18. Multicomponent, peptide-targeted glycol chitosan nanoparticles containing ferrimagnetic iron oxide nanocubes for bladder cancer multimodal imaging

    Directory of Open Access Journals (Sweden)

    Key J

    2016-08-01

    Full Text Available Jaehong Key,1,2 Deepika Dhawan,3 Christy L Cooper,3,4 Deborah W Knapp,3 Kwangmeyung Kim,5 Ick Chan Kwon,5 Kuiwon Choi,5 Kinam Park,1,6 Paolo Decuzzi,7–9 James F Leary1,3,41Weldon School of Biomedical Engineering, Purdue University, West Lafayette, IN, USA; 2Department of Biomedical Engineering, Yonsei University, Wonju, Republic of Korea; 3School of Veterinary Medicine-Department of Basic Medical Sciences, Purdue University, West Lafayette, 4Birck Nanotechnology Center at Discovery Park, Purdue University, West Lafayette, IN, USA; 5Biomedical Research Center, Korea Institute of Science and Technology, Sungbook-Gu, Seoul, Republic of Korea; 6Department of Pharmaceutics, Purdue University, West Lafayette, IN, 7Department of Translational Imaging, 8Department of Nanomedicine, Houston Methodist Research Institute, Houston, TX USA; 9Laboratory of Nanotechnology for Precision Medicine, Fondazione Istituto Italiano di Tecnologia (IIT, Genova, Italy Abstract: While current imaging modalities, such as magnetic resonance imaging (MRI, computed tomography, and positron emission tomography, play an important role in detecting tumors in the body, no single-modality imaging possesses all the functions needed for a complete diagnostic imaging, such as spatial resolution, signal sensitivity, and tissue penetration depth. For this reason, multimodal imaging strategies have become promising tools for advanced biomedical research and cancer diagnostics and therapeutics. In designing multimodal nanoparticles, the physicochemical properties of the nanoparticles should be engineered so that they successfully accumulate at the tumor site and minimize nonspecific uptake by other organs. Finely altering the nano-scale properties can dramatically change the biodistribution and tumor accumulation of nanoparticles in the body. In this study, we engineered multimodal nanoparticles for both MRI, by using ferrimagnetic nanocubes (NCs, and near infrared fluorescence imaging

  19. Silver nanoparticles cause complications in pregnant mice

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    Zhang XF

    2015-11-01

    Full Text Available Xi-Feng Zhang,1,2 Jung-Hyun Park,1 Yun-Jung Choi,1 Min-Hee Kang,1 Sangiliyandi Gurunathan,1 Jin-Hoi Kim11Department of Animal Biotechnology, Konkuk University, Seoul, Republic of Korea; 2College of Biological and Pharmaceutical Engineering, Wuhan Polytechnic University, Wuhan, People’s Republic of ChinaBackground: Silver nanoparticles (AgNPs have attracted much interest and have been used for antibacterial, antifungal, anticancer, and antiangiogenic applications because of their unique properties. The increased usage of AgNPs leads to a potential hazard to human health. However, the potential effects of AgNPs on animal models are not clear. This study was designed to investigate the potential impact of AgNPs on pregnant mice.Methods: The synthesis of AgNPs was performed using culture extracts of Bacillus cereus. The synthesized AgNPs were characterized by X-ray diffraction, Fourier transform infrared spectroscopy, and transmission electron microscopy. AgNPs were administrated into pregnant mice via intravenous infusion at 1.0 mg/kg doses at 6.5 days postcoitum (dpc. At 13.5, 15.5, and 17.5 dpc, the pregnant mice were euthanized, and the embryo and placenta were isolated. The meiotic status of oocytes was evaluated. DNA methylation studies were performed, and aberrant imprinting disrupted fetal, placental, and postnatal development. Quantitative real-time polymerase chain reaction analysis and Western blot were used to analyze various gene expressions.Results: The synthesized AgNPs were uniformly distributed and were spherical in shape with an average size of 8 nm. AgNPs exposure increased the meiotic progression of female germ cells in the fetal mouse ovaries, and maternal AgNP exposure significantly disrupted imprinted gene expression in 15.5 dpc embryos and placentas, such as Ascl2, Snrpn, Kcnq1ot1, Peg3, Zac1, H19, Igf2r, and Igf2; DNA methylation studies revealed that AgNPs exposure significantly altered the methylation levels of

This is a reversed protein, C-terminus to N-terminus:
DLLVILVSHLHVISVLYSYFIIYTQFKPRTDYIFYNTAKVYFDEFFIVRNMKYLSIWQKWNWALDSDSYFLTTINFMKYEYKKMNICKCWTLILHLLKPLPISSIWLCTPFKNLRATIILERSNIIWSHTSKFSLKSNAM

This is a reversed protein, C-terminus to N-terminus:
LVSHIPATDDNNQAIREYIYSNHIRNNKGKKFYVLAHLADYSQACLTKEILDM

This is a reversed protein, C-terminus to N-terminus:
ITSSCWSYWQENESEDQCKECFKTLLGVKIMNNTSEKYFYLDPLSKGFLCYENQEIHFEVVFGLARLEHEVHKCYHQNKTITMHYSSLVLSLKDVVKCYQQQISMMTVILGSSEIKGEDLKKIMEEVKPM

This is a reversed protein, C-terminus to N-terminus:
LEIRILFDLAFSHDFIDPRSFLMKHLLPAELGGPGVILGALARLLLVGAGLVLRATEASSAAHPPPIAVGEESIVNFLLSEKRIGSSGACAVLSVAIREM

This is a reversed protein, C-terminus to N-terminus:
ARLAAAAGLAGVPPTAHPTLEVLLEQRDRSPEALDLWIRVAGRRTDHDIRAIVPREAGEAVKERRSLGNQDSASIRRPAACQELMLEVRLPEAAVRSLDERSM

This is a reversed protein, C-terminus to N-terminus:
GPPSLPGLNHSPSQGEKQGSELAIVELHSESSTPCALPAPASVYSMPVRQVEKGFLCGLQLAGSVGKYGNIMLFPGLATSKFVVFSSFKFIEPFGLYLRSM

20. Efficacy and safety of tamsulosin hydrochloride 0.2 mg and combination of tamsulosin hydrochloride 0.2 mg plus solifenacin succinate 5 mg after transurethral resection of the prostate: a prospective, randomized controlled trial

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    Shin YS

    2016-09-01

    Full Text Available Yu Seob Shin,1,* Li Tao Zhang,1,* Jae Hyung You,1 In Sung Choi,1 Chen Zhao,2 Jong Kwan Park1 1Department of Urology, Chonbuk National University and Research Institute of Clinical Medicine of Chonbuk National University-Biomedical Research Institute and Medical Device Clinical Trial Center of Chonbuk National University, Jeonju, Republic of Korea; 2Department of Urology, Renji Hospital, Shanghai Jiao Tong University School of Medicine, and Shanghai Institute of Andrology, Shanghai, People’s Republic of China *These authors contributed equally to this work Objective: The objective of this study was to evaluate the safety and efficacy of tamsulosin hydrochloride 0.2 mg (TAM and its combination with solifenacin succinate 5 mg (SOL after transurethral resection of the prostate (TURP.Patients and methods: The patients were randomized into three groups: TURP (group 1, TURP plus TAM (group 2, and TURP plus TAM + SOL (group 3. Patients in group 2 and group 3 received medication for 4 weeks. The primary efficacy end points were the mean change in total International Prostate Symptom Score (IPSS and IPSS subscores. The secondary end points included quality-of-life score, Overactive Bladder Symptom Score, and short-form voiding and storage score of International Continence Society.Results: In total, 37 men (31.8% in group 1, 37 men (31.8% in group 2, and 42 men (36.2% in group 3 completed the study. In total IPSS, no significant improvement was seen from baseline to the end of treatment in groups 2 and 3 compared with group 1. However, in group 2, the decrement in the IPSS storage score was smaller than group 1 (P=0.02, and in group 3, the decrement in the IPSS voiding score was smaller than group 1 (P=0.05. In groups 2 and 3 compared with group 1, improvements in the quality of life score, total score of Overactive Bladder Symptom Score, and short-form voiding score and storage score of International Continence Society were not statistically